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In-Depth Introduction to WordPress Shortcodes or How to Build a Website Screenshot Generator

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Anyone who’s been using WordPress for some time has had some experience with WordPress shortcodes. In fact, shortcodes have become a very straightforward way to output large and complex pieces of code to your posts or pages.

But what is hidden behind that complexity? How do shortcodes actually work?

Very often shortcodes may seem scary for beginners, partially because there’s little understanding of how things work behind the scenes. It is one thing to use a shortcode built by somebody else in your plugin or theme, and a totally different thing is to build one on your own. Don’t worry though, today you’ll have a better understanding of what is happening under the hood and learn how to can create shortcodes yourself!

Creating a Very Simple Shortcode

Let’s start off by opening our functions.php file, which is located under wp-content > themes > your-theme-name > functions.php.
At the end of the document add the following function:

function my_first_shortcode() {
  return 'Yay, it works!';

This is a simple function that returns only one string. Now in order to run it with the help of a shortcode we need to add one more line of code:

add_shortcode('test', 'my_first_shortcode');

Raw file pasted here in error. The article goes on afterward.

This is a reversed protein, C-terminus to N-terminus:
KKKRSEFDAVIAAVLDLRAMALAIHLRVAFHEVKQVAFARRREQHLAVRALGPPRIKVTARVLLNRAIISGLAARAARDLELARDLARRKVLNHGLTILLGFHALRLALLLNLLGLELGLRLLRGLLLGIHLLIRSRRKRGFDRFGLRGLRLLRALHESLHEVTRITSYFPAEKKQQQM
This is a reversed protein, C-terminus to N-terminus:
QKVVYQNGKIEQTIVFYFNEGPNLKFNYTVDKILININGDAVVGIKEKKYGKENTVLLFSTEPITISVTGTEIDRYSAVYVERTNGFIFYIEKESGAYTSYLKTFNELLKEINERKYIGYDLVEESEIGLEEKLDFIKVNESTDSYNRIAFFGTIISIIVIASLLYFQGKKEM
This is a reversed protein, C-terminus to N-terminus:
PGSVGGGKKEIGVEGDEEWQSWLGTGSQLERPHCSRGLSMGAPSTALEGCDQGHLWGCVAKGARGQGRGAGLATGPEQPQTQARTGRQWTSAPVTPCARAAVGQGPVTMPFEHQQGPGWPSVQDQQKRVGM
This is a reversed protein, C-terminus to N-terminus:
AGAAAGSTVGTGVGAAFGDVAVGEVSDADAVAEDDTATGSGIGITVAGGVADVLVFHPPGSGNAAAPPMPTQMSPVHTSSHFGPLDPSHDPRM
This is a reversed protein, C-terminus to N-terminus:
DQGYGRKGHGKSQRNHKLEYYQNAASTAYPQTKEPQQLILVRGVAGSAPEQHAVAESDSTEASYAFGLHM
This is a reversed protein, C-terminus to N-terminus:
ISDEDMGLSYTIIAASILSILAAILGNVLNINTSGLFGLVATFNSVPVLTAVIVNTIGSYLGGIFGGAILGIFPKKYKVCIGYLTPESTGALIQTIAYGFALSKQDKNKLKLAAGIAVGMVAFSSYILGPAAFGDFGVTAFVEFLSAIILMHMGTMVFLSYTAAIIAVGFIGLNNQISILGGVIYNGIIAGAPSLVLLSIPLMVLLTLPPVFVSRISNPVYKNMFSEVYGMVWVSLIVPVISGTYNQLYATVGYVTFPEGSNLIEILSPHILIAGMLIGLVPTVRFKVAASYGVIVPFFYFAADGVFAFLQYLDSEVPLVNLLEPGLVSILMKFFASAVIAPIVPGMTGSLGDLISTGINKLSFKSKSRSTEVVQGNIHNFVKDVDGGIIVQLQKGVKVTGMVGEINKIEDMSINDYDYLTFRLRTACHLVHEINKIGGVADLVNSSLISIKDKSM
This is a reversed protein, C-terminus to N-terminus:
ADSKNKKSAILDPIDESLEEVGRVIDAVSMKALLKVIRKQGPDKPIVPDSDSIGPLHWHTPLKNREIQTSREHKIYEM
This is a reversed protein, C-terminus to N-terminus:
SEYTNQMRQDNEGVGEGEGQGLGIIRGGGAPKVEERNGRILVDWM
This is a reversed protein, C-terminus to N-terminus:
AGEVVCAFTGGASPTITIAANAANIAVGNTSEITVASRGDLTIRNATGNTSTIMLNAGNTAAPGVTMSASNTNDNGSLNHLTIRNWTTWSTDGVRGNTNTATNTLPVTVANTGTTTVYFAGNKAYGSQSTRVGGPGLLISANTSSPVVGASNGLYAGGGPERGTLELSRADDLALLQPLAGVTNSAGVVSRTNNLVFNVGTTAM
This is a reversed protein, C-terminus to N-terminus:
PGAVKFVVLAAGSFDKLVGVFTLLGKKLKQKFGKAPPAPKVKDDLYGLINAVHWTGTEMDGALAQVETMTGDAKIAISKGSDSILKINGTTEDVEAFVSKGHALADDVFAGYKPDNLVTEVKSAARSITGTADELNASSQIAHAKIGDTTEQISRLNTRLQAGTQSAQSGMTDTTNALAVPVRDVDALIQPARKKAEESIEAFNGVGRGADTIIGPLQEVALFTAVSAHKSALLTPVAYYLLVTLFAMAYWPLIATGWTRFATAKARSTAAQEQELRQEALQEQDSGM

That’s it!

We have created a shortcode named test by invoking a built-in WordPress function add_shortcode(). What this function does is register a shortcode so that WordPress is able to recognize it.

The first argument of the function is the name of your shortcode, you can name it whatever you want. The second argument is the name of the callback function we’ve created previously. It’s called a callback function because we’re calling it right after an action occurred, in our case the invocation of a shortcode.

Now in order to see your shortcode in action, open up your WordPress admin panel, add a new post or page, and in the content field type your shortcode name in square brackets like this:


Then save your post, and open it in a new tab. You should see this message:

Yay, it works!

WordPress Shortcodes with Parameters

Now that we’ve created a simple shortcode, let’s make our task a bit more challenging, and build a shortcode with parameters.

For the sake of experiment, we’re going to build a shortcode that outputs a simple anchor tag with some attributes.

Here’s the code of a callback function we’re going to use:

function shortcode_with_atts( $atts ) {
  $a = shortcode_atts(
    'href' => 'http://templatemonster.com/blog/',
    'anchor' => 'MonsterPost'
  ), $atts);
  return '<a href="' . $a['href'] . '" target="_blank">' . '</a>';

The function to which we should direct our attention is shortcode_atts(). It’s a built-in WordPress function that is basically matching your custom attributes with default ones.